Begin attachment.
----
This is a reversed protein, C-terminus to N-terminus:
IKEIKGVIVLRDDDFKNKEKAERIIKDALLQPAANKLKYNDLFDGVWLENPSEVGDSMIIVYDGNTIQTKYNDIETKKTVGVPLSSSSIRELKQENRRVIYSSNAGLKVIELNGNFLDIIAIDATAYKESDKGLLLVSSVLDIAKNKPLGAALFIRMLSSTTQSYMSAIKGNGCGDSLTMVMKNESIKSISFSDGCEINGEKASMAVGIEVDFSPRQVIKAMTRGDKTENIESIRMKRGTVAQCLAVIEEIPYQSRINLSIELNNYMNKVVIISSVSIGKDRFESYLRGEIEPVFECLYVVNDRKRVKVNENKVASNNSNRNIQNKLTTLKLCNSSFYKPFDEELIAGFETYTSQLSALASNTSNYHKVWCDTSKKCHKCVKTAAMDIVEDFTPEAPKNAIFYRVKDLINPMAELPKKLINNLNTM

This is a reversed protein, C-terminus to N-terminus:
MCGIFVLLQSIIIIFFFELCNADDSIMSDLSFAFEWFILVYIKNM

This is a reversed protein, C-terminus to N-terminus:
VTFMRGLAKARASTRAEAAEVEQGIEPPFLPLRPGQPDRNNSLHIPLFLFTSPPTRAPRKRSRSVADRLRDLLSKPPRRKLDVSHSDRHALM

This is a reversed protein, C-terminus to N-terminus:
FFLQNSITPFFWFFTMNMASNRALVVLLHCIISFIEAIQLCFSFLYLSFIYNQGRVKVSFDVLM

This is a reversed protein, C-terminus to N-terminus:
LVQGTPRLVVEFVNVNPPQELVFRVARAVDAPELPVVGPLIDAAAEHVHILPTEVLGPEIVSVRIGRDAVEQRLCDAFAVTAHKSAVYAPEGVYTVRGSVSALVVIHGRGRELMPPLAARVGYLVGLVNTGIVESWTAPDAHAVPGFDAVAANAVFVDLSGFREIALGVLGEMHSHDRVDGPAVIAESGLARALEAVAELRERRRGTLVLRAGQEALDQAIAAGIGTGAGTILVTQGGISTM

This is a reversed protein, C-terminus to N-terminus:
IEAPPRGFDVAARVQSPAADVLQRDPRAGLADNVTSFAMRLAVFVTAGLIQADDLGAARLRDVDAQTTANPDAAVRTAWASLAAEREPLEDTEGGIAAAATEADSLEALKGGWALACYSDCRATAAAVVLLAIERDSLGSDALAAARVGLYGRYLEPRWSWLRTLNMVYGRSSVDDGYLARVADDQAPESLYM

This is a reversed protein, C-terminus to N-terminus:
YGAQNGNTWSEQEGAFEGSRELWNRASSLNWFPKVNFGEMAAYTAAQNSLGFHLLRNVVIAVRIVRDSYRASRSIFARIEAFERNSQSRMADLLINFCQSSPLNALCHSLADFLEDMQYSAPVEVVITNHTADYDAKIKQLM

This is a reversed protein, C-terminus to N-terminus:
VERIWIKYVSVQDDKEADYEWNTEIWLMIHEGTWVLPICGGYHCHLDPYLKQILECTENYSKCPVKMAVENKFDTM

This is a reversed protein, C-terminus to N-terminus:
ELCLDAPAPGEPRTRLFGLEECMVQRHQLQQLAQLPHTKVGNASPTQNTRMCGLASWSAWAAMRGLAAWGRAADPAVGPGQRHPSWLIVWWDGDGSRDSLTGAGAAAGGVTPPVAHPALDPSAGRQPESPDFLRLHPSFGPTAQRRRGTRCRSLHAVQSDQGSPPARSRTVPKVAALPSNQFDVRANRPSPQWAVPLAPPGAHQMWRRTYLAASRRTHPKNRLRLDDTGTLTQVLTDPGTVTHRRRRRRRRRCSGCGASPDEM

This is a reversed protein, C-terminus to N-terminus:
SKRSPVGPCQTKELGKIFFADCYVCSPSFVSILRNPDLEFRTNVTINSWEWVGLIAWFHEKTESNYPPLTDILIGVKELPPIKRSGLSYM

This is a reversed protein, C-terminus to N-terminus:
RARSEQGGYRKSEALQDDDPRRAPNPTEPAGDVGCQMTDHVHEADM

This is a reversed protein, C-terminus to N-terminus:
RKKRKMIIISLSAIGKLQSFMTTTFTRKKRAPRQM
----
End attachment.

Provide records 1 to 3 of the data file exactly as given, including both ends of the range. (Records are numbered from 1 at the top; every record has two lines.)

This is a reversed protein, C-terminus to N-terminus:
IKEIKGVIVLRDDDFKNKEKAERIIKDALLQPAANKLKYNDLFDGVWLENPSEVGDSMIIVYDGNTIQTKYNDIETKKTVGVPLSSSSIRELKQENRRVIYSSNAGLKVIELNGNFLDIIAIDATAYKESDKGLLLVSSVLDIAKNKPLGAALFIRMLSSTTQSYMSAIKGNGCGDSLTMVMKNESIKSISFSDGCEINGEKASMAVGIEVDFSPRQVIKAMTRGDKTENIESIRMKRGTVAQCLAVIEEIPYQSRINLSIELNNYMNKVVIISSVSIGKDRFESYLRGEIEPVFECLYVVNDRKRVKVNENKVASNNSNRNIQNKLTTLKLCNSSFYKPFDEELIAGFETYTSQLSALASNTSNYHKVWCDTSKKCHKCVKTAAMDIVEDFTPEAPKNAIFYRVKDLINPMAELPKKLINNLNTM

This is a reversed protein, C-terminus to N-terminus:
MCGIFVLLQSIIIIFFFELCNADDSIMSDLSFAFEWFILVYIKNM

This is a reversed protein, C-terminus to N-terminus:
VTFMRGLAKARASTRAEAAEVEQGIEPPFLPLRPGQPDRNNSLHIPLFLFTSPPTRAPRKRSRSVADRLRDLLSKPPRRKLDVSHSDRHALM